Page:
Most of us have often heard curious facts about the amount of time we devote to certain activities. For example, one can be amazed by the realization that we spend more than one third of our life in sleep. But not less importantly, when speaking about our conscious part of life we have to admit that more than a half of it is occupied by work. And while the state of sleep is usually pleasant for us, if one dislikes his or her job it is a great problem, as spending half of our life for an unpleasant activity looks like a very pessimistic perspective.
Moreover, some researchers even suggest that it is the very nature of human beings that makes us dislike work as such, and that we carry our professional and personal chores only out of the bare necessity to survive rather than because we enjoy it. However, I believe that this view is somewhat simplistic, and that it is possible for a person to really enjoy his or her job, and with the help of the personal association with what one is doing to turn the necessary work into a perfectly meaningful activity. Let me try to define what I mean by this, and how I define the notion of meaningful work.
First of all, it seems safe to suppose that without the internal motivation based on our system of psychological rewards human beings in any time during the history would hardly commence any kind of activity that would lead beyond the satisfaction of the most basis needs, such as the need for food and shelter that even animals can fully satisfy with their level of intelligence.
Thus, there is something in the human psychology that seems to drive us to the achievement of something excessive in relation to the minimal possible goal. In the context of our discussion, this psychological factor means that there is something in the process of work of almost any kind that can incite the person carrying it to strive for its completion for the sake of the completion. And on my personal example I can testify that the visible end result of the work can trigger mechanisms of psychological reward, which for some people, including me, can in the future serve as powerful additional motivators (Bryner 2007).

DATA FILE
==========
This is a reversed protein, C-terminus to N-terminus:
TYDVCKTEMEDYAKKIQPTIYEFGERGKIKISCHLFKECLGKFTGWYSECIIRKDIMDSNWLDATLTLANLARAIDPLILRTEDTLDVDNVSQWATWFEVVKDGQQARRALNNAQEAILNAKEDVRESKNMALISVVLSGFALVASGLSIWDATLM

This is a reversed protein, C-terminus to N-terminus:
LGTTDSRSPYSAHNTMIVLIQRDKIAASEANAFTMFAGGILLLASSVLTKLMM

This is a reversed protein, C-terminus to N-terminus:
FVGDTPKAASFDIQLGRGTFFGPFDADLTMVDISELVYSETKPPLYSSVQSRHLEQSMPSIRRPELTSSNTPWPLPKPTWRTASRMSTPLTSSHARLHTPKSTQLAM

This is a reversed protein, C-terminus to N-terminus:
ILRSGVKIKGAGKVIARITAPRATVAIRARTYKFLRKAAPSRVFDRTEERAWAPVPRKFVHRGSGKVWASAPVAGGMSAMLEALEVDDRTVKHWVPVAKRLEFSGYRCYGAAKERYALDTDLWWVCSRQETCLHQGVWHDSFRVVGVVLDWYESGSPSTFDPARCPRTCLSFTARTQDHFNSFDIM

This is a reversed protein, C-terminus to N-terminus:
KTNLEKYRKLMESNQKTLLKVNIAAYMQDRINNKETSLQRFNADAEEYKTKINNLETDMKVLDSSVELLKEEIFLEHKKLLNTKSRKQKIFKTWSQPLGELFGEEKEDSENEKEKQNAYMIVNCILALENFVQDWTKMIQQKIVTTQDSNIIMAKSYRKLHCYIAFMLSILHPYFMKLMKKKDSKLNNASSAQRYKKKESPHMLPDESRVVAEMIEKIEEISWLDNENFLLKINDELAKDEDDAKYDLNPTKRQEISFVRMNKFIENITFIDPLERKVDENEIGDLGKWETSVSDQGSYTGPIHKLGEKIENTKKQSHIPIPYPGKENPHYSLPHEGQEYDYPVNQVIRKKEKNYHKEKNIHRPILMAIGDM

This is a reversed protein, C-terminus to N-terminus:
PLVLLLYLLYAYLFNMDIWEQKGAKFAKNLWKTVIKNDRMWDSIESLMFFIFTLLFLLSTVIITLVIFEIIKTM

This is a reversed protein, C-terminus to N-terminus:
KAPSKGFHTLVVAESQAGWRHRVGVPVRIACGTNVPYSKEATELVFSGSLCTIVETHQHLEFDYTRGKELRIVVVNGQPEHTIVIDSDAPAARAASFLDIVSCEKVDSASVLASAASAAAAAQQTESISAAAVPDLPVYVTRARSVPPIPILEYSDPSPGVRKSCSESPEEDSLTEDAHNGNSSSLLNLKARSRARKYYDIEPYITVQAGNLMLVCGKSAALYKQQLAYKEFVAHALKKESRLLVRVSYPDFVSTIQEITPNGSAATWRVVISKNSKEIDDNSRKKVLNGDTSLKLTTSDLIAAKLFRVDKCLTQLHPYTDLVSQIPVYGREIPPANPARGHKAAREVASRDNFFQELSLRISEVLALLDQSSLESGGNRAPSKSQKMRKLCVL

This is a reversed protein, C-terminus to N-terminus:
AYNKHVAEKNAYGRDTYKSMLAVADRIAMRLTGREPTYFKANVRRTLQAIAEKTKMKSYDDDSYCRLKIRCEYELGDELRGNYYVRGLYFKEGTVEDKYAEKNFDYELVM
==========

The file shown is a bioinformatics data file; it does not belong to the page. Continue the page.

On ground of this, as one of the definitions of meaningful work may serve the establishment of the link between a person`s understanding that work can actually offer psychological rewards that are safe in contrast to those offered for instance by alcohol or drug abuse, and the chosen strategy of behaviour in which that person aims to include work in her or his life as a necessary and worthwhile activity that satisfies something more than the mere need for money.
That the above mentioned approach to the definition of meaningful work is indeed a possible life strategy is testified by the example of what is known as workaholism, a psychological dependency on one`s professional activity as on the only or the most significant source of self-satisfaction. This phenomenon demonstrates that the psychological rewards produced by work can be so strong that they may essentially overtake a person with the force similar to a drug seeking behavior (Killinger 2004, pp.3-17).
While this may be quite problematic for an individual, it can help us strengthen our definition of meaningful work in such a way as to in addition to the already mentioned understanding of psychological rewards associated with work to include in it the clause that meaningful work is also characterized by person`s ability to imagine life without it and still retain the sense of one`s being. In this light, a truly meaningful work may be defined as an inherently voluntary activity based on the assumption that one`s occupation is neither based on the unavoidable compulsion, nor is the only meaning of life, but rather represents the possibility for a harmonious personal development and offers benefits for one`s emotional and even spiritual life.
With all this said, I think we can conclude that the idea that the human unwillingness to work is our inherent quality is true only in a limited context, while from the general point of view work we are involved in influences almost every aspect of our life, and therefore is an integral part of our being.
Bryner, Jeanna. “Subliminal Rewards Trigger Harder Work, Research Shows”.
LiveScience.com, 2007. Visited April 16, 2007 at <http://www.livescience.com/
Killinger, Barbara. Workaholics: the Respectable Addicts. Key Porter Books Ltd, 2004.
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